This blog post was updated on November 9, 2022.
Traveling during the holidays can be the perfect recipe for all sorts of complications—cranky relatives, cranberry sauce that just won’t gel, or not enough room on the couch to nap are just a few examples. When you’re traveling abroad during the Thanksgiving holiday, however, you’re likely to face a different set of issues. Honoring such an important holiday in a foreign country can be disorienting.
That’s why we want to help you with these seven tips to make you excel at celebrating Thanksgiving abroad!
Check Dining Options Ahead of Time
Since it’s just a regular Thursday for the rest of the world, you shouldn’t expect special menus in restaurants. Hotels catering to Americans, however, may have turkey on the menu for the day! Call ahead and ask. They might even help you find a place that is helping out expats with some genuine Thanksgiving fare. If you’re staying in an apartment or villa — which is more economical if your family is big — then cooking your own dinner may be the next best thing when it comes to getting homey results!
While we all miss the flavors of home, remember that you’ll be back home for Christmas dinner soon enough. You might decide to take a chance an embrace the local cuisine. That may mean incorporating local elements into your meal—have raclettes instead of mashed potatoes if you’re skiing in Switzerland, or couscous instead of stuffing if you’re sunning in Morocco. Who knows, you may find a new favorite tradition to bring home with you for next year!
Join a Dinner With Other Expats
Thanks to social media, it’s easy to find fellow American ex-pats in your new home. You can probably find a Facebook group or local associations specifically for Americans. When you find yourself craving a Thanksgiving celebration, your expat friends are the perfect resource. One of them might be throwing a Thanksgiving celebration and invite you to join. If that happens, make sure to offer to bring something to share. Or, if no one else is organizing anything, offer to hold a potluck. It’s a great way to connect for the holiday!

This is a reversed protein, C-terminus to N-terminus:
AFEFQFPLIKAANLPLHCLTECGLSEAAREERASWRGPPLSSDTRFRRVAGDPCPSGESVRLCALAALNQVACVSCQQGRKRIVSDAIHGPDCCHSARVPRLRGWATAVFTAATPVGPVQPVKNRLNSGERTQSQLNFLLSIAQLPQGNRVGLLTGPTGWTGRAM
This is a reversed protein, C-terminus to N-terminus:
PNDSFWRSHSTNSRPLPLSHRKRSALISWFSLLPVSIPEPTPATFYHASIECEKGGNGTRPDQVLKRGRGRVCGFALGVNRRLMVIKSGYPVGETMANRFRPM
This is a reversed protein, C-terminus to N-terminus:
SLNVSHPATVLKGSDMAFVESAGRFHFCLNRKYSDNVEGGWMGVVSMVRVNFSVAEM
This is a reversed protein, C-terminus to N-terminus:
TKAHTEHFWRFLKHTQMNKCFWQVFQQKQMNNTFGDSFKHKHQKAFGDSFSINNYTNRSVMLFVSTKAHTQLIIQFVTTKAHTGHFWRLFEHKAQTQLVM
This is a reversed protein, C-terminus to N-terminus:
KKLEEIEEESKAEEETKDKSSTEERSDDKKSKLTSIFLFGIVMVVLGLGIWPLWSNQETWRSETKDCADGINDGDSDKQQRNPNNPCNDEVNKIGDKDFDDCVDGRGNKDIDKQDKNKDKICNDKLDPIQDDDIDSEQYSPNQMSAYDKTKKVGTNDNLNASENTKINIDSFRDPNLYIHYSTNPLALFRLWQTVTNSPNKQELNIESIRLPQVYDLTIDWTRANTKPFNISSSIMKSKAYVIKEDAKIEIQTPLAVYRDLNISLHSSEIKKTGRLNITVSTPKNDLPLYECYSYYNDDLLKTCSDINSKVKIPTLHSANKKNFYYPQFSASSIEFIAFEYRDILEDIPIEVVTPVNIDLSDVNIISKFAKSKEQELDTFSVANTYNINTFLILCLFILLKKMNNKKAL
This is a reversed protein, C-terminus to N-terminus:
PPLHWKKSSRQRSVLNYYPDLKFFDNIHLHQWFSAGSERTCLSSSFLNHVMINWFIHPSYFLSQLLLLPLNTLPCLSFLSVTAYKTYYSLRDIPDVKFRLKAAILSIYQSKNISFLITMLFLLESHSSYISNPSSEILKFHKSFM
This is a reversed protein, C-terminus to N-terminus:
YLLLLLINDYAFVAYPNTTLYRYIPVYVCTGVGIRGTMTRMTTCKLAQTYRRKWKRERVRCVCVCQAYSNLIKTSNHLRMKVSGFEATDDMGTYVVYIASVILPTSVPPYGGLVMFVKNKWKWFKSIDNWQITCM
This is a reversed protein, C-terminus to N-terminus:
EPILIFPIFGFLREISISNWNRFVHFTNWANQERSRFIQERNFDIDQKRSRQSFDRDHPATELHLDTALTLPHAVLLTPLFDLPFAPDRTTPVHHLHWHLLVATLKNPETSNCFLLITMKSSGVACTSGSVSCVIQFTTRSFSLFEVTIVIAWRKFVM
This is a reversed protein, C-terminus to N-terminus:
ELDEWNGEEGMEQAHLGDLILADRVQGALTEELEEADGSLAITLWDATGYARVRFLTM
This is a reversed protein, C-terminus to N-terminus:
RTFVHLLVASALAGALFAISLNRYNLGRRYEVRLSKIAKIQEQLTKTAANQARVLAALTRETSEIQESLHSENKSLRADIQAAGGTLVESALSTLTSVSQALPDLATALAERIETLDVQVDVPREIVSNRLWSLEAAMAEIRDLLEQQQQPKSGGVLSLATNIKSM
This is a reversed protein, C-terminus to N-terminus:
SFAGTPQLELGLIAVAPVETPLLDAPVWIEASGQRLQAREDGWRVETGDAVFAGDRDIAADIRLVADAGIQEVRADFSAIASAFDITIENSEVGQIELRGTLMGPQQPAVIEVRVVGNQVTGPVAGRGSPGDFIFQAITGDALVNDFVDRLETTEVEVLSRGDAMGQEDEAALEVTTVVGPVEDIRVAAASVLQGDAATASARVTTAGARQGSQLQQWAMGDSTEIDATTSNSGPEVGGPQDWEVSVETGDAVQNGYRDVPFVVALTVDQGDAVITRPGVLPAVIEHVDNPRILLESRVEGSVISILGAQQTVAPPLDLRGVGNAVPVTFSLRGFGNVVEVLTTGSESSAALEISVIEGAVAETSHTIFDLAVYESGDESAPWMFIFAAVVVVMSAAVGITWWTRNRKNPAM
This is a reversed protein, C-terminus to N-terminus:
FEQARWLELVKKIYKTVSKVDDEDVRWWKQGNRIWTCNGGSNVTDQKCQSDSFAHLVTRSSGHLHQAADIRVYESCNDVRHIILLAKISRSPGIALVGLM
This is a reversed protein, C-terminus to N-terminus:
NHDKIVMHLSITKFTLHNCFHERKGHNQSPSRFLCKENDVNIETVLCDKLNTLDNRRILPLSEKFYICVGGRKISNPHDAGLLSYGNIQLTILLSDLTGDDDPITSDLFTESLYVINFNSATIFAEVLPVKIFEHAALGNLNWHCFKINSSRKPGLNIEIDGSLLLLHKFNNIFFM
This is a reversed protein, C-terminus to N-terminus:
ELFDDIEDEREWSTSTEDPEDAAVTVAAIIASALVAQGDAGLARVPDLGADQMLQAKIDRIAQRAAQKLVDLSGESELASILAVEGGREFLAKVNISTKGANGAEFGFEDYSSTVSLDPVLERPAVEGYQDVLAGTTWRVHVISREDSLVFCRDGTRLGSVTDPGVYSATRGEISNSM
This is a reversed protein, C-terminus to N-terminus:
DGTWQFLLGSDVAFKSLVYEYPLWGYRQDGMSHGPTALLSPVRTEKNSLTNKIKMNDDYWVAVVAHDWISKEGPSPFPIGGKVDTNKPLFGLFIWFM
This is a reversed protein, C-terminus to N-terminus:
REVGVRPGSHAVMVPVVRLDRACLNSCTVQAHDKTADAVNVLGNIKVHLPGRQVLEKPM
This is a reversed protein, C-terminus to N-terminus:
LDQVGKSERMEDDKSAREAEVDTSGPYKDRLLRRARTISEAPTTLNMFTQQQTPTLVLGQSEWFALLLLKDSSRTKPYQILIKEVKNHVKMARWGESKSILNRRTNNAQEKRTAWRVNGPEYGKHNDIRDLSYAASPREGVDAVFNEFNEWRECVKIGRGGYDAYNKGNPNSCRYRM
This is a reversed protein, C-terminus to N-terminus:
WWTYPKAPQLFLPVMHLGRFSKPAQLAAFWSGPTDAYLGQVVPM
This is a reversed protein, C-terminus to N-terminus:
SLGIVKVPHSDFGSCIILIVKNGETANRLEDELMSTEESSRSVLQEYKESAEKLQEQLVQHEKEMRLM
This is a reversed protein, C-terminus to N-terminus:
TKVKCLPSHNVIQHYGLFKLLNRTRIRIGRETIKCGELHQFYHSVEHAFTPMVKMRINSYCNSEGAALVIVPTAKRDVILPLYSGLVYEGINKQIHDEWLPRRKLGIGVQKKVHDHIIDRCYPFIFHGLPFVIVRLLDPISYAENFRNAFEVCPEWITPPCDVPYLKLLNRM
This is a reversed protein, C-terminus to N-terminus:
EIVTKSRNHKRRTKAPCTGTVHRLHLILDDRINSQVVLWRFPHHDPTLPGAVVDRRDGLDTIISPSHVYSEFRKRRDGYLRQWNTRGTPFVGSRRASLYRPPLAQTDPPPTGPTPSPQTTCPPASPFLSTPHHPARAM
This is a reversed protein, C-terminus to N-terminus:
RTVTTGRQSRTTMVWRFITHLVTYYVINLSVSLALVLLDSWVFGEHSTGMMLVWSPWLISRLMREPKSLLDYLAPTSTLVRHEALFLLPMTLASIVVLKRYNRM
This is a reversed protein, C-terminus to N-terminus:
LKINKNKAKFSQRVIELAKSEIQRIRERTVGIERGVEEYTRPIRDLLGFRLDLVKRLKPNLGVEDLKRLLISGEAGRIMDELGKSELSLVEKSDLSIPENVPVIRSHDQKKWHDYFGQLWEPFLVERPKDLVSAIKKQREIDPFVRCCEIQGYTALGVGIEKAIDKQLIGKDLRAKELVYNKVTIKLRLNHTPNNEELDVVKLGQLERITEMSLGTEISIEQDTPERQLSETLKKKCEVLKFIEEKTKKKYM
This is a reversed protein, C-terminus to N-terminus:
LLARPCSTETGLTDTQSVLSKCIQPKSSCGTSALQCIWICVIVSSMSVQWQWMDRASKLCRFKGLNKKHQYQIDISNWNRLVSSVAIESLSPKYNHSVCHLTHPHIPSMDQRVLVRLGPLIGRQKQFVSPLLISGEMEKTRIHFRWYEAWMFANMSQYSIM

Attend a Local Cultural Event
Part of the joy of living abroad is to learn about different customs and traditions. This can include harvest festivals, which are common in many parts of the world from Germany to the Philippines. While the tenor of the celebration may be different than what you are used to, chances are that you could have a great time if you leave behind your expectations and go with an open mind. You might also consider concerts, sporting events, or local holiday celebrations and incorporate these into your new international Thanksgiving tradition.
Invite New Local Friends for Dinner
Chances are you’ve made some friends in your new home. Why not share your traditions with them? Many will probably be curious to learn about an American holiday. You can prepare a couple of the dishes you grew up with while encouraging them to bring whatever they’d like to share. The important thing is not the menu, but the sense of community and the laughter.
You may also like: Thanksgiving Travel Tips to Make Your Holiday Stress-Free
Order Ingredients Ahead of Time
If you know you’ll be craving traditional Thanksgiving foods such as cranberry sauce, be aware that these may be hard to find locally. Not every country has turkeys, for example. These birds are native to the Americas, after all. Even if you can find them, they might be smaller than you’re used to. Other foods, such as potatoes or green beans, will be easier to find. By planning your menu in advance and ordering ingredients early where possible, you’ll maximize the chances of having a feast you’ll enjoy.
Attend Your Family’s Thanksgiving Virtually
Thanks to the internet, it’s easier than ever to celebrate with your family even if you are thousands of miles away. Simply set up a Zoom or Skype session. Eat your own meal while they eat theirs. Due to the time difference, you might be having eggs while your family has dinner. However, the main thing is that you are enjoying the company of those you love. That’s what really matters.
Have you ever celebrated Thanksgiving abroad? Got any other tips? Let us know in the comments!